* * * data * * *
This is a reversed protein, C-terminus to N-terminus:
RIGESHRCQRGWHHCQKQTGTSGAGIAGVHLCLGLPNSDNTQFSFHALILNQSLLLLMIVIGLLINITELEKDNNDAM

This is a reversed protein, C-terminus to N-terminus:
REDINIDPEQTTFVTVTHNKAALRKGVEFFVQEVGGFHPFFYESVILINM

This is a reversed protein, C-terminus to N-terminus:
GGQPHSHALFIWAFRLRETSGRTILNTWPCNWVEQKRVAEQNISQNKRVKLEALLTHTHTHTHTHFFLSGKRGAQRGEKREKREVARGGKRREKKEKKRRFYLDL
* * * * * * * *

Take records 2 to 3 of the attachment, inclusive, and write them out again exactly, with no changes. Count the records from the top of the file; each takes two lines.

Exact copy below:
This is a reversed protein, C-terminus to N-terminus:
REDINIDPEQTTFVTVTHNKAALRKGVEFFVQEVGGFHPFFYESVILINM

This is a reversed protein, C-terminus to N-terminus:
GGQPHSHALFIWAFRLRETSGRTILNTWPCNWVEQKRVAEQNISQNKRVKLEALLTHTHTHTHTHFFLSGKRGAQRGEKREKREVARGGKRREKKEKKRRFYLDL